Both belief and righteousness, belief and trust in God’s future for us and for the world, both are gifts of God. Miraculous gifts. When the Lord bestows that two-fold, two-part, double-stacked gift? Well, that is the Lord’s reckoning. Far beyond the dictionary meaning of the word or any connotation that the Lord rewarded some kind of decision of faith in Abraham with righteousness, “reckoning” means the unilateral movement of God to instill both belief and the trust in God’s future in the heart, soul, and mind of God’s children. The day of reckoning, then, is less about coming before God in final judgment and more about an experience of the renewed conviction that in Jesus Christ our best days are always yet to come. The Lord’s reckoning is far less than wrath and vengeance and much more the assurance that God’s future will indeed overcome the world’s death, barrenness, fear, and destruction that seems so relentless. Reckoning when it comes to God is way less than keeping score, living a life of credits and debits, balancing sin with piety and a lot more about the empowering, inspiring, encouraging grace of God that bestows and pairs belief and righteousness, faith and trust in the children of God who refuse to ever stop yearning for, praying for and working toward the world God intends.
Yes, at the end of the day looking at the beauty of a vast night sky in wonder and awe. But also looking at the world in all of its “fullness” with belief and trust that you and I and all the children of God and the real world we live in, we all still belong body and soul, in life and in death to the God we know in and through Jesus Christ. You, me and the future God has in store for us. As often as you eat this bread and drink this cup, you shall proclaim the Lord’s death, until he comes again. Until. Until. God’s future and the forward-leaning sending out of the celebration of the Lord’s Supper. Until. Until.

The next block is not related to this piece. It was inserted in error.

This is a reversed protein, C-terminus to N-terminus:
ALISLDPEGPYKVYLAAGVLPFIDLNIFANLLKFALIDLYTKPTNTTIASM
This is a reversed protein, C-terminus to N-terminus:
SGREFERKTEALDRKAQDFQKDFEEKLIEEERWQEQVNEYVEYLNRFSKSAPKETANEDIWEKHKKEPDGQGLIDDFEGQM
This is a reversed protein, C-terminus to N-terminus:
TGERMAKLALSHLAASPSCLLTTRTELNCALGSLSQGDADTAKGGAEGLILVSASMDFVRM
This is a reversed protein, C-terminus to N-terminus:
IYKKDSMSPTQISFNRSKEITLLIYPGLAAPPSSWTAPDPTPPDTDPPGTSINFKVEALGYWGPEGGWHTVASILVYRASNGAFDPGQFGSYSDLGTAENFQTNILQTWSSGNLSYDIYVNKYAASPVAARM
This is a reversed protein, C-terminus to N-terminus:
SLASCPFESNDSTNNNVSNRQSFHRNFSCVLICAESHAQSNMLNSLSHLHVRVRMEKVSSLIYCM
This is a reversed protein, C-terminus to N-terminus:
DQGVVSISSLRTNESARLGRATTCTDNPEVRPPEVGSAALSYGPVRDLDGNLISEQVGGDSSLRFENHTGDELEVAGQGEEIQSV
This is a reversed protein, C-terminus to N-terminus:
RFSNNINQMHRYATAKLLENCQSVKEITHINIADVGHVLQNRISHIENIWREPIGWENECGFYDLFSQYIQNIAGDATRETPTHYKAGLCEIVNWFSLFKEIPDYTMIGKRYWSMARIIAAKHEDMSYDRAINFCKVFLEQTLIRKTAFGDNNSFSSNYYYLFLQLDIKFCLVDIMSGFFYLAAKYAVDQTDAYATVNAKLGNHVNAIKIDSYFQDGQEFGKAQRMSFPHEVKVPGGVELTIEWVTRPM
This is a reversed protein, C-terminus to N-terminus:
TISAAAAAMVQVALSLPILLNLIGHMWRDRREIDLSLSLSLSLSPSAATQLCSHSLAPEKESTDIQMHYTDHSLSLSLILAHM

The Rev. David McAlpin, a friend and colleague of Nassau Church and so many hear for many, many years, died on Friday surrounded by his four children in his apartment at Stonebridge. The time will come to celebrate David’s lifetime of service to the church, his generosity, and his legacy especially right here in our community. As I sat with David’s children in the hours before God brought him home, one of his daughters asked me to share a few of my own thoughts and memories of David. I shared some and the last one I mentioned is how David’s lifelong and unwavering commitment to social justice and racial reconciliation inspired me. No one spent more years or had a deeper commitment to or believed in the importance of the relationship of Witherspoon Street Presbyterian Church and Nassau Presbyterian Church than David McAlpin. I told the family that I found encouragement and inspiration in his steadfast commitment to racial reconciliation especially when I tried to ponder the often subtle behind-the-scenes work he did in light of the 50s, the 60s, the 70’s, the 80s. the 90’s and the decades of this century.
They then told me something I didn’t know. That David attended the 1963 March on Washington with the pastor of Witherspoon at the time and he listened to Dr. King’s “I Have A Dream Speech” in person. One of his daughters once asked him to describe what it was like. He told her that Dr. King began in a very understated, subdued way. The crowd matched that spirit and tone in the beginning, and it felt almost somber and weighty. But as Dr. King got into the sermon and pick up the pace and the energy with all the oratorical flourish that most of us have only heard on recordings, David said it was like the entire crowd was lifted to another level in life and spirit, another place, another world. “It was right then and there,” he told his daughter, “that I knew my life would forever be committed to racial justice.” It was like on that day in August of 1963, the Lord reckoned David McAlpin with a faith and a trust that enabled and inspired him to witness and to work for the next almost 60 years toward the future God intends for the world and for all God’ children.
Now I know what it means… “when the Lord reckons”.